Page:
“Oh Lord no. Nope, she was all cool and collected. First she told me I was probably in shock and to sit down somewhere. Maybe I still am. I don’t know. You can’t get your mind around something like that, you know? Then she said she would call 911. She would do that for me and provide the location. She knew the spot, of course. We walk Baxter there together all the time.”

I shook my head, just imagining. I pictured walking near that clearing, hearing that gunshot.

“I’d tell you the rest, but believe me, you don’t want to hear it,” he said. “How the paramedics came. And then the family. A mother and daughter. They had gone to the store for some things for dinner. That’s when he did it. I won’t tell you any more about that. I’ve said enough already.”

“Thanks,” I said. I was pretty sure I had heard enough too, and that I would have some sleepless nights. And I wasn’t even the one to have experienced what he did. It occurred to me that some part of me wanted to claim Rick’s experience. As if the gravity of it was too much for one person, or I somehow needed to possess some part of that bizarre experience as my own. “And you’re okay and all?”

He nodded. “Sure. Of course. I don’t know. Not always, honestly. But... maybe it makes you appreciate your life a little more.”

“As we all should.”

It was not long after that conversation that I began visiting the spot. The first time I was barely breathing. My heart raced and I stared at the center of the clearing where I knew the man had fallen, and I felt such terror and grief, as if it was all happening right then, right in front of me. I turned and quickly walked away, vowing never to do that again.

But then I returned, just a few days later. The walking paths were not far from my house. I could take a small paved trail along the school fence and past the back of the grounds-keeping shed where the kids would hang out sometimes and smoke, and then beyond to the trail into the woods. I found my feet carrying me there, as if they were a more powerful force than my brain. “Fine,” I said, as I entered the wooded area. “Just one more time.”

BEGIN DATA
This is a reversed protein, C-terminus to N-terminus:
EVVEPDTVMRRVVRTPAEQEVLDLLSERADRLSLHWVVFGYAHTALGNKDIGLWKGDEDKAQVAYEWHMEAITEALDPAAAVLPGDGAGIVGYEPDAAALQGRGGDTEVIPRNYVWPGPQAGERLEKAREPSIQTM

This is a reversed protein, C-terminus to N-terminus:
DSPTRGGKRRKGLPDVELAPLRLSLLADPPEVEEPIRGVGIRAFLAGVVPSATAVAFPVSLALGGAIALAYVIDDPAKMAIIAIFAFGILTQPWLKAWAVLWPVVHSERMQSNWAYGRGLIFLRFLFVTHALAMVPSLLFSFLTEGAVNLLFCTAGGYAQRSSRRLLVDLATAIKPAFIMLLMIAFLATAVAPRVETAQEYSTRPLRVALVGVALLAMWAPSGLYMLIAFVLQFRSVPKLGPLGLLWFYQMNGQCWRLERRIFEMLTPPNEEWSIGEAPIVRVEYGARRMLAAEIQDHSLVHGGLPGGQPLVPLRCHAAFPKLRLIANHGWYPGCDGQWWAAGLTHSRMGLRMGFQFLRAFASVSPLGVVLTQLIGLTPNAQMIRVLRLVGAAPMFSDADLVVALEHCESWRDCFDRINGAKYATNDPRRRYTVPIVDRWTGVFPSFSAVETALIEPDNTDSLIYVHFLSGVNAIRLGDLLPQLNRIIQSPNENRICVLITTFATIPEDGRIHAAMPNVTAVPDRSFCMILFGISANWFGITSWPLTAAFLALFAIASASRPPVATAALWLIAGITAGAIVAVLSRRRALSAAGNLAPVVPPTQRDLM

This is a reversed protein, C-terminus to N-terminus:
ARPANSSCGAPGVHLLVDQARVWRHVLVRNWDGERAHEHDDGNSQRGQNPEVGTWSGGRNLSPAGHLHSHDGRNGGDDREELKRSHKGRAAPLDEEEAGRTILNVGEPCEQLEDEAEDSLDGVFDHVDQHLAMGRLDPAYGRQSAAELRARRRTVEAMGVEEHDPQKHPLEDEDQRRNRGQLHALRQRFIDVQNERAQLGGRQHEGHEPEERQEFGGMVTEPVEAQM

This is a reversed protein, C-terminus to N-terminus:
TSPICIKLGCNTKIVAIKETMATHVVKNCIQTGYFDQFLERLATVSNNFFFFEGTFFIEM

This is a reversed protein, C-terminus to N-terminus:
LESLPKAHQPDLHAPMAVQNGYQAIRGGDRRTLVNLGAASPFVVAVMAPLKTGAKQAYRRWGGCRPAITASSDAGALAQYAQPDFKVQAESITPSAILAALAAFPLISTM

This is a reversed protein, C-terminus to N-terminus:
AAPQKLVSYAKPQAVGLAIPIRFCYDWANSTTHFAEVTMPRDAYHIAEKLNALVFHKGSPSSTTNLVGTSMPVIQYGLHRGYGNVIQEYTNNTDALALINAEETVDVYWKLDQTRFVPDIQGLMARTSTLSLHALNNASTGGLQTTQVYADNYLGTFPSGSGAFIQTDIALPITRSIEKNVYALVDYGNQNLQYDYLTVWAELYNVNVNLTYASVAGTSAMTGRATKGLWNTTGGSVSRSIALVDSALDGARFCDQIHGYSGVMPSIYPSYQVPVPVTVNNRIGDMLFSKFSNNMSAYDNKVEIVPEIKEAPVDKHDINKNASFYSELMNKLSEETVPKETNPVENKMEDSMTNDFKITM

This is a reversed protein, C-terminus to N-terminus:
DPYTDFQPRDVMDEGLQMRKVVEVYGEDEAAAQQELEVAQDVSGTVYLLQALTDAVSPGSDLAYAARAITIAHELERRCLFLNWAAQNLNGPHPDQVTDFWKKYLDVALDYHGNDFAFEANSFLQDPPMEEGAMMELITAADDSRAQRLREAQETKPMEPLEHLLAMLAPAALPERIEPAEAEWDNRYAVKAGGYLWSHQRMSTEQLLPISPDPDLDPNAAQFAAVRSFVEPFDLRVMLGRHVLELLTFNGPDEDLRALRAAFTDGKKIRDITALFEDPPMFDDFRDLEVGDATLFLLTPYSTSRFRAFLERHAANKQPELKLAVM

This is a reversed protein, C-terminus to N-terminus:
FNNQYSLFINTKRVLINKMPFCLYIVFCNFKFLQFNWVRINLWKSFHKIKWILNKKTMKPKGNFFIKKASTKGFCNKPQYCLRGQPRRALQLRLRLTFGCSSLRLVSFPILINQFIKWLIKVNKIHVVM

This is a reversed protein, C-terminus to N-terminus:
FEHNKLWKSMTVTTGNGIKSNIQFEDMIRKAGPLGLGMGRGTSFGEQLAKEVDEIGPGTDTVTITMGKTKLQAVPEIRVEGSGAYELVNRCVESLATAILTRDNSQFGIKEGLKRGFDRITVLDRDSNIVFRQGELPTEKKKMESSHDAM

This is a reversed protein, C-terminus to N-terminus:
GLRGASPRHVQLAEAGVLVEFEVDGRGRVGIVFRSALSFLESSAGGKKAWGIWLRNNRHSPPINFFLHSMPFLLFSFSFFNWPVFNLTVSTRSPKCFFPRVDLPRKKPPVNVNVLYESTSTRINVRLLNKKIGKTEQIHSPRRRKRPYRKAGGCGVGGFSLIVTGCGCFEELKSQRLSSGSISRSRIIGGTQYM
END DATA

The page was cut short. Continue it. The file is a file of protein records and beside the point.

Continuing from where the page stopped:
It was completely different on that visit. Instead of terror, I felt a kind of disbelief. It seemed that it couldn’t have happened. Why would a person come to this green and beautiful place just to take out a gun and omit his sensibilities from this world? As I stared at the clearing, I actually asked out loud, “Why?”

I had thought of asking Jonathan to come with me. I could tell him the whole story, just as Rick had told me. Maybe it would interest him on some intellectual level, which is about all I could hope for. I could try talking to him about it and perhaps cleanse this whole thing from my consciousness. But no, I knew I couldn’t. Somewhere along the way, there had been a fork in the road when Jonathan had veered right and I left, and we could never seem to converge after that.

So instead, I went on my own again. And then again.

On one of these occasions, I finally felt brave enough to step off the path. Until then, I had just stayed on the trail, looking at the clearing, not going near it. This time I walked over and knelt down. Then I sat. Finally, I just went ahead and lay down, right there on that spot. I looked up into the canopy of trees, where some squirrels chased, and I saw a cloud of gnats swirling in the sunlight that sifted through the leaves.

“I’m sorry,” I said into the air, and my words seemed to take flight like a freed bird. Like a spirit lifting away from body and flesh. And then I knew. It was time for change, and I chose life. I would find myself. I would seek out true love. I would become.


Thanks very much for reading my story.